What happened to Italy’s unaccompanied migrant minors?

Aug 1, 2019

Kadiatou* was 14 when she fled her uncle’s home in Guinea, West Africa. She knew she had to leave when he began making arrangements for her to marry an older man.

Kadiatou, whose parents and younger sister had died, turned to a school friend for help. Her friend gave her a little money, and one day, she packed some belongings and began the long trek across Mali through Mauritania, Algeria and Libya before boarding a boat to Italy. 

That was two years ago. Kadiatou, now 16, is among the throngs of unaccompanied, migrant children to arrive in Sicily in recent years. In 2016 alone, a record 26,000 unaccompanied minors came to southern Italy. 

Related: Italy's mafia gets richer as 'security decree' strips migrant rights 

Today, the numbers arriving have plummeted. It’s partly due to the fines issued by the Italian government against rescue vessels operating off its shores, but it's mainly the result of deals between the right-wing government and the Libyan coast guard.

Many of the young people coming to Sicily fall through the cracks. Some head north to other parts of Europe hoping for better job opportunities or to reunite with family members. But many remain in Sicily, undocumented. 

Ivan Mei, UNICEF’s child protection specialist, says he worries about these children the most, as they are particularly vulnerable to exploitation, sexual abuse and trafficking. 

Italy is required to provide accommodation and education to migrants under 18, but once they become adults, things change. Recent legislation introduced by the country’s far-right, Deputy Prime Minister Matteo Salvini, removed humanitarian protection for many young migrants. It means when they turn 18, they could be evicted from government accommodations and end up living on the streets.  

Related: After budget cuts, asylum-seekers in Italy forced out of cities 

But some people in the region have stepped up to help migrant young people. Like Maria Letizia Barone, who has become a guardian to Kadiatou and another teenager, Marie*, through a program organized by UNICEF.

The idea is to assist migrant children who arrive in Italy alone through the exhaustive legal process, many of whom have other educational needs, as well. 

Barone, who has two daughters of her own in their 20s, has become like a surrogate mother to the young migrant women who call her “mama.” Likewise, Kadiatou and Marie “are like my little daughters … but they don’t think they are too little,” she said.    

Kadiatou and Marie live in a secondary reception center, a government-funded accommodation for migrant minors, and visit Barone at home several times a week. They talk on the phone a lot, too. Barone says the two young women have become her extended family — both her biological daughters and Kadiatou and Marie all get along well. Recently, they were together for Barone's daughter’s graduation party.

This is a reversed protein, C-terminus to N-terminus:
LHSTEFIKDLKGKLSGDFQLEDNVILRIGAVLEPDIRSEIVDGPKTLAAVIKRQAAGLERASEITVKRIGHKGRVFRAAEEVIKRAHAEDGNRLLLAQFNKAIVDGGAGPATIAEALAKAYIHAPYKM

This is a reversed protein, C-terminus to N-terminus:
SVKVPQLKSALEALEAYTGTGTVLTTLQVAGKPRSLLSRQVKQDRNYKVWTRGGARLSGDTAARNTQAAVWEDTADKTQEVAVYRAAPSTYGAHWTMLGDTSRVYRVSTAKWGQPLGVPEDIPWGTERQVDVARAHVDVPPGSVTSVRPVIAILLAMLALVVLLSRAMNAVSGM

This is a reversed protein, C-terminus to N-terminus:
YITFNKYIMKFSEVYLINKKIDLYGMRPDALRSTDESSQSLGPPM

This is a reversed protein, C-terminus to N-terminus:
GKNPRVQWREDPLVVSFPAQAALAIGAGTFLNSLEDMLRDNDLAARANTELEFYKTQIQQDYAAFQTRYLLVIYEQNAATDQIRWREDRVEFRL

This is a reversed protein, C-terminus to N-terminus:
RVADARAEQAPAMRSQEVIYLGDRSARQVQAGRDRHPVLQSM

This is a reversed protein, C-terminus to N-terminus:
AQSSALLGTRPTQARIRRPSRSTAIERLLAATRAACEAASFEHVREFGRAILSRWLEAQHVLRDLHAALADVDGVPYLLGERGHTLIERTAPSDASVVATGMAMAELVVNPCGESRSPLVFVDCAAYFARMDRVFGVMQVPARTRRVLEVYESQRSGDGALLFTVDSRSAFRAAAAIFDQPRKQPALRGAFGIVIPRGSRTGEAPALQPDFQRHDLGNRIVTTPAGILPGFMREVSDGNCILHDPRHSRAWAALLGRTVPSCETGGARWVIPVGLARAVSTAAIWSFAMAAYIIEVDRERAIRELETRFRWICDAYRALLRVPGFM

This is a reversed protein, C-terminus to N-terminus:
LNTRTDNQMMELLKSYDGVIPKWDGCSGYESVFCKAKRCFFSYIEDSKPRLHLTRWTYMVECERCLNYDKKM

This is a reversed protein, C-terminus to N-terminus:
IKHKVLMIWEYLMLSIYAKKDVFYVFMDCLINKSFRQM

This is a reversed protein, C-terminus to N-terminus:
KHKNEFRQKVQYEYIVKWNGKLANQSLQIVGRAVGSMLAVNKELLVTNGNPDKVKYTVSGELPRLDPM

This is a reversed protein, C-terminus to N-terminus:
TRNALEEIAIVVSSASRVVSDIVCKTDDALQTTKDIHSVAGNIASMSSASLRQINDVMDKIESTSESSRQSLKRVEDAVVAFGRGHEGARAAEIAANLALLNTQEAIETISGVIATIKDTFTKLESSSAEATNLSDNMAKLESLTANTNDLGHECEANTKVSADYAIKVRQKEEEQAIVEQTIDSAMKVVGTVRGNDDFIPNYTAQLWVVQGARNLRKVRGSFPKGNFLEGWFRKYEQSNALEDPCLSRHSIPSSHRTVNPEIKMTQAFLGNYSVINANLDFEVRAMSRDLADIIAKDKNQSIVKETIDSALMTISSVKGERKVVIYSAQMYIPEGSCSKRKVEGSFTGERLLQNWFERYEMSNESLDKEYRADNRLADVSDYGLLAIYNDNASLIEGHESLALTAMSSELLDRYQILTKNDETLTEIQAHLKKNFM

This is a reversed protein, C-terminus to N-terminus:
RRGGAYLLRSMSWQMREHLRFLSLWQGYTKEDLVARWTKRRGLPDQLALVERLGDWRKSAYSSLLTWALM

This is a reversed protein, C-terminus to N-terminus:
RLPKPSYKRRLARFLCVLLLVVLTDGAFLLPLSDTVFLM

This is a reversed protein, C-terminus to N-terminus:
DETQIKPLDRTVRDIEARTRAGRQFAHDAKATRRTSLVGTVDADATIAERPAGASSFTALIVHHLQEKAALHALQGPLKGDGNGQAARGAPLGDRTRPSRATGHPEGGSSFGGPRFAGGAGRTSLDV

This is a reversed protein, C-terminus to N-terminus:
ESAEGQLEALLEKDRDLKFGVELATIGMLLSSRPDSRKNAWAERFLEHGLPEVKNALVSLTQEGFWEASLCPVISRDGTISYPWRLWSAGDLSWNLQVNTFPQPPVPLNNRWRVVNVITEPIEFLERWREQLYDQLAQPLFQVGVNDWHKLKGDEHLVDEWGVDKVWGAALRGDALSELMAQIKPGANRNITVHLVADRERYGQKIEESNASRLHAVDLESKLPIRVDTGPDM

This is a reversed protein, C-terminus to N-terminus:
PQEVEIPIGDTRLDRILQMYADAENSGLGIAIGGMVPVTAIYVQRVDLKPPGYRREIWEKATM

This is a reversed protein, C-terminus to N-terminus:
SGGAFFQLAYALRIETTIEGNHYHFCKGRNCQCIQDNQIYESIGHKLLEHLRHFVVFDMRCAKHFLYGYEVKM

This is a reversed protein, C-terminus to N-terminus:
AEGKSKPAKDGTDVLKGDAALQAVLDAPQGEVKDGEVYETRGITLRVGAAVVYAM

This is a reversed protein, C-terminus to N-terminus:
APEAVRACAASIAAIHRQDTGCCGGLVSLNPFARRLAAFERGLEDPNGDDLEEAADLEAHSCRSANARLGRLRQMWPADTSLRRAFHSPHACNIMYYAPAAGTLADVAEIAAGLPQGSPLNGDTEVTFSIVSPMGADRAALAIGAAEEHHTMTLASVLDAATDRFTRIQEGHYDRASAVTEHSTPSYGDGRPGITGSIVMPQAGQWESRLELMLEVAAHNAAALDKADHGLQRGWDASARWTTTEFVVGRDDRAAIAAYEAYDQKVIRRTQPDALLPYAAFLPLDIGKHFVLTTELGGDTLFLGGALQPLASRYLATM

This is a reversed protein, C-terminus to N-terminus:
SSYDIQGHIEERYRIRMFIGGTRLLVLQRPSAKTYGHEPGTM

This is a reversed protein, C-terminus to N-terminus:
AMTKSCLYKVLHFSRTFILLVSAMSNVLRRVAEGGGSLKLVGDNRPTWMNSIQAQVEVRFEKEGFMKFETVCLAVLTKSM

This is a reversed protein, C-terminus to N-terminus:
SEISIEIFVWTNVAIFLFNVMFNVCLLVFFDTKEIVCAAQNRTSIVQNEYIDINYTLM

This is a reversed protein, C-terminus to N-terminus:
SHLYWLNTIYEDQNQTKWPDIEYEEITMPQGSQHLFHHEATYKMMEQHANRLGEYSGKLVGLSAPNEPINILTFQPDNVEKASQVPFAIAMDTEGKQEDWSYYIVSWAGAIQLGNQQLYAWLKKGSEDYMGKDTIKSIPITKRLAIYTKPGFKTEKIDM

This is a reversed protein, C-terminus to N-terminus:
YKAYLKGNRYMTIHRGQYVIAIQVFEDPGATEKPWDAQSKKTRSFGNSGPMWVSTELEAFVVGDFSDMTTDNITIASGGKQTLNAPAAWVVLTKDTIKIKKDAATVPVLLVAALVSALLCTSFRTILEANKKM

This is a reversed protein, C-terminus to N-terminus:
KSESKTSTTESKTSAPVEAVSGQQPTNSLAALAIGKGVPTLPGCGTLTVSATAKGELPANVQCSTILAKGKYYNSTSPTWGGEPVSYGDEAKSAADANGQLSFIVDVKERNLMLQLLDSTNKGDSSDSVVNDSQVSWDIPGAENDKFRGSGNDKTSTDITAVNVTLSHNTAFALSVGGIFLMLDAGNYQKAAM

Like any anxious mother, Barone worries about how much she can truly support the two teenagers.

“Sometimes, I feel I will not be able to answer the needs. What can I do, what can I do. Am I doing something right? Am I doing something wrong? Will I be good enough? I don’t know.”

Maria Letizia Barone

“Sometimes, I feel I will not be able to answer the needs. What can I do, what can I do. Am I doing something right? Am I doing something wrong? Will I be good enough? I don’t know.” 

She worries about them “starting a new life ... fighting with the past will be [their] greatest challenge, I think.” 

Harrowing journeys

Kadiatou is reluctant to give details of her journey, but Barone says, from what she understands, it was unbearably harrowing at times.

Kadiatou’s plan was to go to school. She picked up basic jobs as she traveled, and wherever she was, she asked for advice about getting into school. But she never succeeded.

Barone says it was in Libya that things took a turn for the worse.

“She arrived [in] Libya. She was imprisoned and raped. She became, for a period, a sex slave. Something like that.”

Barone doesn’t know exactly what happened to Kadiatou because the teenager is slow to reveal details to her. Some months ago, Kadiatou asked Barone if she could see a psychologist to help her cope with her “bad memories.” Barone says she worries about her.

“I think she suffered too much. It’s difficult for her to smile. When she’s by herself, she’s just very sad.”